President Donald Trump and Joe Biden have fiercely clashed in the first of the three White House debates.
The Republican president frequently interrupted, prompting the Democratic candidate to tell him to “shut up” as the two fought over the pandemic, healthcare and the economy.
Donald Trump was challenged over white supremacist support and refused to condemn a specific far-right group.
Opinion polls suggest Joe Biden has a steady single-digit lead over President Trump.
However, with 35 days until Election Day, surveys from several important states show a closer contest.
Polls also suggest one in ten Americans have yet to make up their mind how to vote. But analysts said the September 29 debate – the first of three – probably would not make much difference.
Overall, the 90-minute debate in Cleveland, Ohio, was light on serious policy discussion. Both candidates talked over each other but President Trump cut in some 73 times, according to a count by CBS News.
The tenor became clear early on as the two candidates sparred over healthcare. Hectoring from Donald Trump saw Joe Biden call the president a “clown”.
As they moved on to the Supreme Court, the rancor continued, with Joe Biden refusing to answer when asked if he would try to expand the number of judges.
“Will you shut up, man?” Joe Biden snapped at President Trump, later adding: “Keep yapping, man.”
President Trump responded: “The people understand, Joe. Forty-seven years [in politics], you’ve done nothing. They understand.”
Republican candidate Donald Trump has criticized Lester Holt, the moderator in the first presidential debate, for being tougher on him than on Hillary Clinton.
Donald Trump also complained about his microphone crackling and being at a lower level than Hillary Clinton’s.
The two candidates clashed over jobs, temperament and tax in a debate watched by up to 100 million viewers.
Opinion polls give Hillary Clinton a slight edge, with a majority of voters declaring her the winner of the debate.
Although Donald Trump told reporters immediately after the debate that Lester Holt had done a good job, he accused him of a left-leaning performance the next morning.
“He didn’t ask her about the emails, he didn’t ask her about the scandals, he didn’t ask her about the Benghazi deal. He didn’t ask her about a lot of things he should have asked her about. Why? I don’t know,” he said, speaking to Fox and Friends.
Image source Wikimedia
Donald Trump said Lester Holt had been much tougher on him: “You look at it, you watch the last four questions, he hit me on birther [Donald Trump’s past allegation that President Barack Obama was not born in the US], he hit me on a housing deal from many years ago, that I settled on with no recourse and no guilt… that’s a beauty to be asked, a 40-year-old lawsuit.”
The Republican also said his microphone was “terrible” and crackled, and that his volume was lower than Hillary Clinton’s microphone. He blamed it for what some listeners thought were sniffles by Donald Trump during the debate.
Asked to rate Hillary Clinton’s performance, Donald Trump said he would give her a C-plus, but he declined to grade himself.
“I think I really did well when they asked normal questions,” he said, but added he naturally struggled when asked “unanswerable” ones.
On what he might do differently: “I may hit her harder in certain ways. You know, I really eased up because I didn’t want to hurt anybody’s feelings. So I may hit her harder in certain ways.”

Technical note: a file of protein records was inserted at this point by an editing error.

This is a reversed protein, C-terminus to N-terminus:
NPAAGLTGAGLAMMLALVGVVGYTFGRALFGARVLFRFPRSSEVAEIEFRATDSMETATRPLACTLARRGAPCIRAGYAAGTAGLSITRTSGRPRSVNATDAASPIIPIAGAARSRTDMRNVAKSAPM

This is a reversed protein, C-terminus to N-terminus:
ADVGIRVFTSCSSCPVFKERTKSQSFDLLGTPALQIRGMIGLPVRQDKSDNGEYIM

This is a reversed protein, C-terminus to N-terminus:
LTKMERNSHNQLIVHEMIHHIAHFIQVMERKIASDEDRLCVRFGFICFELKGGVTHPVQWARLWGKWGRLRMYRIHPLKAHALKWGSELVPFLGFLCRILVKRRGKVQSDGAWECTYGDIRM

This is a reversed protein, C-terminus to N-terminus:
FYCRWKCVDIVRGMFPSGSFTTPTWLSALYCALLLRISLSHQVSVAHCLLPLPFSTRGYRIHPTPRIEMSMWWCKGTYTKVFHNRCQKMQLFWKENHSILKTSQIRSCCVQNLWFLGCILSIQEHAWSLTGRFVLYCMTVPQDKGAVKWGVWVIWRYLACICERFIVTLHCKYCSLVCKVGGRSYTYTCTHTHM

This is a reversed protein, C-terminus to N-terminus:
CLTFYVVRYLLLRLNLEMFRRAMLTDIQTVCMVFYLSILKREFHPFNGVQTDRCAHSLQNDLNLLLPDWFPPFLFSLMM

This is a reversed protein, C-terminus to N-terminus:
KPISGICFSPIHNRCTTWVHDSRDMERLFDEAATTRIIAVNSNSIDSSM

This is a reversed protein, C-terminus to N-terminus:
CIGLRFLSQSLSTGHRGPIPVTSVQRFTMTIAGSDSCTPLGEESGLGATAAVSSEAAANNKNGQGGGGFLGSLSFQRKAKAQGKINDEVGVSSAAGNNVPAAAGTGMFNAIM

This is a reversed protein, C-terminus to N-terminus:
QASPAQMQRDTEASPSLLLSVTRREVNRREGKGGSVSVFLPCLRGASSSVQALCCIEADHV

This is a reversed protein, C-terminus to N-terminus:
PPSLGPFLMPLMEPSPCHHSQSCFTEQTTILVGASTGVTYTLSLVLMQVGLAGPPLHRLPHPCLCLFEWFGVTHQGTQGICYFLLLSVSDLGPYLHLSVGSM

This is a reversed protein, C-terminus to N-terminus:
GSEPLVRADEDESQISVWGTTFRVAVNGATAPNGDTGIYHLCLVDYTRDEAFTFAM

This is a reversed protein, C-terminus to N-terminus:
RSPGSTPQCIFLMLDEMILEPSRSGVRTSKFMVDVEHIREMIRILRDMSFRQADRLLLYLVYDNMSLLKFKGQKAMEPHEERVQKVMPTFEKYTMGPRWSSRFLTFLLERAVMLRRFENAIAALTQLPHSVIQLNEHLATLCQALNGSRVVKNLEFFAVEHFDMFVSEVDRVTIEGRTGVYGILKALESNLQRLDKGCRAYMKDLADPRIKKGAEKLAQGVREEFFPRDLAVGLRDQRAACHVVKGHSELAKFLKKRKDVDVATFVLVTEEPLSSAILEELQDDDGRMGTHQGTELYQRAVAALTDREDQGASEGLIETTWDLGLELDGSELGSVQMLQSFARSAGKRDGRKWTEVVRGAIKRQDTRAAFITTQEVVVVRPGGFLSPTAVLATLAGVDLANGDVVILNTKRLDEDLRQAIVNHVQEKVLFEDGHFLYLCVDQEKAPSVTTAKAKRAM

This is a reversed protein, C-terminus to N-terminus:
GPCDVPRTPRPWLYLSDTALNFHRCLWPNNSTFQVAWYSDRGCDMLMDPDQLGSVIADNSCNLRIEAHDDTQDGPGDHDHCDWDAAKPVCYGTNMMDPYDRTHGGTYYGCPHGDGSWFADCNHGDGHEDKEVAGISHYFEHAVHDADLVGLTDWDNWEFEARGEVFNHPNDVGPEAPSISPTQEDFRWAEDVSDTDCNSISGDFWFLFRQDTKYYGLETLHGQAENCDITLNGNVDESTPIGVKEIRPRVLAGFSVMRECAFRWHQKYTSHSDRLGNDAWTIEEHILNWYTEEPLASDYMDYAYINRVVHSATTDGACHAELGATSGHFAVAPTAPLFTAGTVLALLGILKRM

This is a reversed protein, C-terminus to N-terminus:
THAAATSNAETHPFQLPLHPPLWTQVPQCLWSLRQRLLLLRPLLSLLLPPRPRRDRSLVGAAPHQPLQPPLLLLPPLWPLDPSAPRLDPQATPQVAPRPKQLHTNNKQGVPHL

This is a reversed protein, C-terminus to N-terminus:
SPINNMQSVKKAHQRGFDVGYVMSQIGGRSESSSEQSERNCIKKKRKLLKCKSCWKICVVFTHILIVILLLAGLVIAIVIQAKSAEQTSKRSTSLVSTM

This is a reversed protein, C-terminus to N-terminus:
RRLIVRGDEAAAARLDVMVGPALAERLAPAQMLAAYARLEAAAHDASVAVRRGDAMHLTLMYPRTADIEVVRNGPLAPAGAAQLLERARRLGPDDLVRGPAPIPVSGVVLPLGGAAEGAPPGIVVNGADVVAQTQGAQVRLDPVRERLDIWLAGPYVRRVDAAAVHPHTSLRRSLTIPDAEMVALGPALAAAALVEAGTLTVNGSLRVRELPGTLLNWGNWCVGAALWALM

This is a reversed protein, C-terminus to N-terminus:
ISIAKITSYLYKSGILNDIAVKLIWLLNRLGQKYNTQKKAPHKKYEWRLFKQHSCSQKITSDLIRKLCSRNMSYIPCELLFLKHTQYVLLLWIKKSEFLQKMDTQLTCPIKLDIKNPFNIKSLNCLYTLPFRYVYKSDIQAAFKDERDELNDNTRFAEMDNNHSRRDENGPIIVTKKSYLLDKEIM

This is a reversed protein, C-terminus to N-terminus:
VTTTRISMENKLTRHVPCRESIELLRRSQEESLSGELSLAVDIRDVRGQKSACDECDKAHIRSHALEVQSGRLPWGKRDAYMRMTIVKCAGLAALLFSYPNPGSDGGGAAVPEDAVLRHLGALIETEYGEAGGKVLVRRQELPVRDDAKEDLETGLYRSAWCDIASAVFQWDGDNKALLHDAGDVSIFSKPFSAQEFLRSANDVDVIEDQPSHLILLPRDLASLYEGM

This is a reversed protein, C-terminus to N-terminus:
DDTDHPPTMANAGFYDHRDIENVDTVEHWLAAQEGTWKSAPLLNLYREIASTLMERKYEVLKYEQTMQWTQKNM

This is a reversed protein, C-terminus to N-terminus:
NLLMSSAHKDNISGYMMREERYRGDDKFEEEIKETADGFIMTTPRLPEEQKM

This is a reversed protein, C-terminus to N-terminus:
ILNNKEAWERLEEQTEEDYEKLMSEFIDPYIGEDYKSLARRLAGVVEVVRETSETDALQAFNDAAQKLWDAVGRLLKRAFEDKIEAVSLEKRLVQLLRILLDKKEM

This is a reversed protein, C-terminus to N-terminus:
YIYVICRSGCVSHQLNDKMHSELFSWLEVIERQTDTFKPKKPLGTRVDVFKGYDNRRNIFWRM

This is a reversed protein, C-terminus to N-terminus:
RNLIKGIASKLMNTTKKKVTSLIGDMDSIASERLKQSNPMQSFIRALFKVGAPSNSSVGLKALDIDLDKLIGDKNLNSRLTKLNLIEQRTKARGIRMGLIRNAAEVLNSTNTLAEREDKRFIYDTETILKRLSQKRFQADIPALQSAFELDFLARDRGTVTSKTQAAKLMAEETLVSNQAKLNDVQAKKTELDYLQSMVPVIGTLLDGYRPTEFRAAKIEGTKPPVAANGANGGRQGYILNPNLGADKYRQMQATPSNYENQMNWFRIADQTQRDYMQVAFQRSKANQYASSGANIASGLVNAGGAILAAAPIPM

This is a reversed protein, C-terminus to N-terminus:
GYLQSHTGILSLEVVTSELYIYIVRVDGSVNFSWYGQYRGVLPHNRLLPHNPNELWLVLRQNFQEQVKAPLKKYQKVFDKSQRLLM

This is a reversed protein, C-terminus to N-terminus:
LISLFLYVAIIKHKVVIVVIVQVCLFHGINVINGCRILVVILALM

Hours before the debate, polls suggested the candidates were locked in a dead heat, adding to the tension between the rivals on stage throughout the debate.
“I have a feeling that by the end of this evening, I’m going to be blamed for everything that’s ever happened,” Hillary Clinton quipped when prompted to respond to one of Donald Trump’s attacks.
“Why not?” Donald Trump interrupted.
“Yeah, why not,” Hillary Clinton answered.
“You know, just join the debate by saying more crazy things.”
Donald Trump was later thrown on the defensive by Lester Holt for not disclosing his tax returns.
He claimed he was under a “routine audit”.
However, Donald Trump promised he would release them if Hillary Clinton released 33,000 emails that were deleted during an investigation into her private email set-up while secretary of state.
A CNN/ORC poll taken after the first presidential debate found that 62% of voters who had watched the head-to-head thought that Hillary Clinton came out on top, with just 27% giving it to Donald Trump.
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This is based on interviews with 521 registered voters chosen as part of a random national sample. However, only 26% identified themselves as Republicans while 41% identified themselves as Democrats.
An informal CNBC poll on its website found that 61% of people thought that Donald Trump won while 39% went for Hillary Clinton, but as CNBC itself points out, the poll is not scientific – anyone, including people outside the United States, appears to be able to vote.
A post-debate survey by Public Policy Polling of 1,002 debate-watchers found that 51% of national voters thought Hillary Clinton had won, with 40% choosing Donald Trump and 9% undecided.
Mitt Romney won the first presidential debate in Denver by a whopping 52-point margin according to Gallup.
The result is the most resounding margin since the polling giant began tracking debates 20 years ago.
In results published today, three times more people thought Mitt Romney did a better job than Barack Obama in last week’s so-called Duel in Denver presidential debate, according to the polling giants.
The poll about the Wednesday night’s debate in Denver, watched by 67 million people, was conducted on Thursday and Friday. Of those who watched, 72% thought Mitt Romney did a better job compared to 20% for Barack Obama.
Even among Democrats, 49% thought Mitt Romney was the winner with only 39% of Barack Obama’s own party stating that he was victorious.
The previous largest margin was 42 points for Bill Clinton over President George H.W. Bush in the 1992 town hall debate in which Bush famously looked at his watch and Clinton proved masterful in expressing empathy for ordinary voters.